Monthly Archives: May 2009

Ten Tips for Improving Your Quality of Life

Over the years, I’ve learned a great deal from life’s little lessons. So others may benefit, I now pay forward my Top 10; they are:

  1. Respect self and others. We are our worst critic. How we perceive our selves often projects to others. So capitalize on strengths; create opportunities to strengthen weaknesses; learn from past mistakes; and most of all…always move forward.
  2. Live in the moment. Do not dwell on a past that cannot be undone and do not place too much emphasis on a future that may not occur. Rather, savor the moment. Using all your senses, take in the present moment. You not only become more aware of the people, places, and events in your life, but you also learn to appreciate and find wonder in everything and everyone in your life. And this is what creates a better tomorrow.
  3. Be realistic and always be real. Be honest and realistic about your shortcomings. In acknowledging your own imperfections, you not only acknowledge your realness to others, but you also permit others to be real with you.
  4. Be totally open. Openly share ALL your thoughts, feelings, and concerns with others. Do not have ANY expectations about how others might react; you are guaranteed to be wrong. What’s more, do not hold ANY details back; it not only creates disappointment, but it can prove to be misleading, too.
  5. Maintain balance. Place equal energy into all your life areas, be it individual, family, professional, spiritual, and/or love lives. All are meant to be lived harmoniously, not separately. Too much emphasis in any one life area creates imbalances in all other areas.
  6. Keep it simple. Often times we make things way more complicated than they need to be. Low tech may be better than high tech; face-to-face is always better than e-mails or phone calls; and self-checks are never frequent enough.
  7. Work as a team. No one was meant to go it alone. We are here to learn from one another. One person’s weakness, is another person’s strength. So collaborate, brainstorm, delegate, and/or outsource, where practical.
  8. You are the creator of your experiences – both positive and negative. Joys may be downplayed or celebrated. Life’s challenges may be viewed as punishments or a series of lessons from which much good could be found. It’s all in how you to choose to view your experiences.
  9. Take the road less taken. There is more than one way to do everything. Be open; assumptions only get you into trouble. Be creative; find the extraordinary in the ordinary and try new ways of performing everyday tasks. Schedule phone calls; make appointments with your self to go out to the park or to the beach; block out time each day to pray or reflect without interruption; and most of all … try a new route to work, school, or errands. All make a profound difference.
  10. Never stop learning. We can learn as much or as little as we want. It’s our choice to accept or limit our experiences. Continuously explore everything and from every vantage point, remembering always to experience it all with first time wonder.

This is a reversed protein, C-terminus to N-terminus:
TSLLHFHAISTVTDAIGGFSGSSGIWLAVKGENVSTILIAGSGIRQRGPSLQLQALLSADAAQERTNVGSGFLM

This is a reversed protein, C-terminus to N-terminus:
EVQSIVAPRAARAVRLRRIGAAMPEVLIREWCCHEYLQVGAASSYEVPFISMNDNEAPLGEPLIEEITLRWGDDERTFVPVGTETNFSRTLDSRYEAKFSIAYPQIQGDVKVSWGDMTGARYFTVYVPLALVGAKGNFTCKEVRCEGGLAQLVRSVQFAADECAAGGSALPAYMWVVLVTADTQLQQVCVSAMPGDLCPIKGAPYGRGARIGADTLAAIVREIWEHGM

And need I say it……..always maintain a sense of humor! Do you have any lessons from life you would like to add to this list? Feel free to share.

Remember … touch a life today “The Little Way” by following the lead and need of others.  Also, if you ever thought to yourself, “I wish my customers, knew…”, then be sure to visit White Light Communications at

~ Theresa

Living in the Moment

Like many out there, I’ve always taken pride in how well organized I am. I keep my “To Do List” current; my Palm Pilot up-to-date; and what’s more, I am usually on time for my appointments… if not early. To keep up with all I wish to accomplish – both personally and professionally – I find myself deep in thought much of the time… even as I drive to and from a destination. Then it happened; the wake up call everyone eventually gets. Mine came this weekend in the form of a speeding ticket. It was not just any ticket; it was as if God was saying, “Theresa… STOP it!!!! You’re moving way too fast and you’re missing out on soooooo much.” It hit me like a ton of bricks. In spending so much time dwelling on the past so as not to repeat past mistakes and in planning for a future that may not happen according to plan, I was totally missing out on absolutely everything that was occurring around me in that moment – including the speed change!

So this morning with a new day upon me I vowed to focus on each moment and what was occurring in and around me. I don’t know why, but for some reason I thought it would be easy to empty my mind of its many thoughts much like cleaning off my desktop or sorting through outdated mail. The reality was that allowing myself to simply exist, to fully be “in the moment proved to be far more difficult than I ever imagined. How do I silence the constant stream of thoughts, plans, images, and stories that played in my head? Where do I begin in focusing outward rather than inward? In that moment, paying attention to every little thing that presented itself to me and to every single person young or old who came into my life seemed overwhelming. By lunchtime, all I knew was that I had to think less … way less… and see and feel a great deal more.

As difficult as today was, I survived it and learned just how remarkable St. Therese’s life really was. It served as a reminder of what “living in the moment” really meant and just how much love is involved in paying attention to even the smallest matters during the course of a single moment. While many may not be familiar with St. Therese or her life, many readers are familiar with Eckart Tolle’s book, The Power of Now ( which teaches us in very real ways just how valuable it is to “live in the Now” rather than in the past or in the future. In his latest book, <A New Earth: Awakening to Your Life’s Purpose (, he offers reassurance that we are not alone in our struggle. He explains that in our quest to focus on the moment, we often perceive conflict between “living in the moment” and our lofty goals when in reality there may be none. Mr. Tolle writes: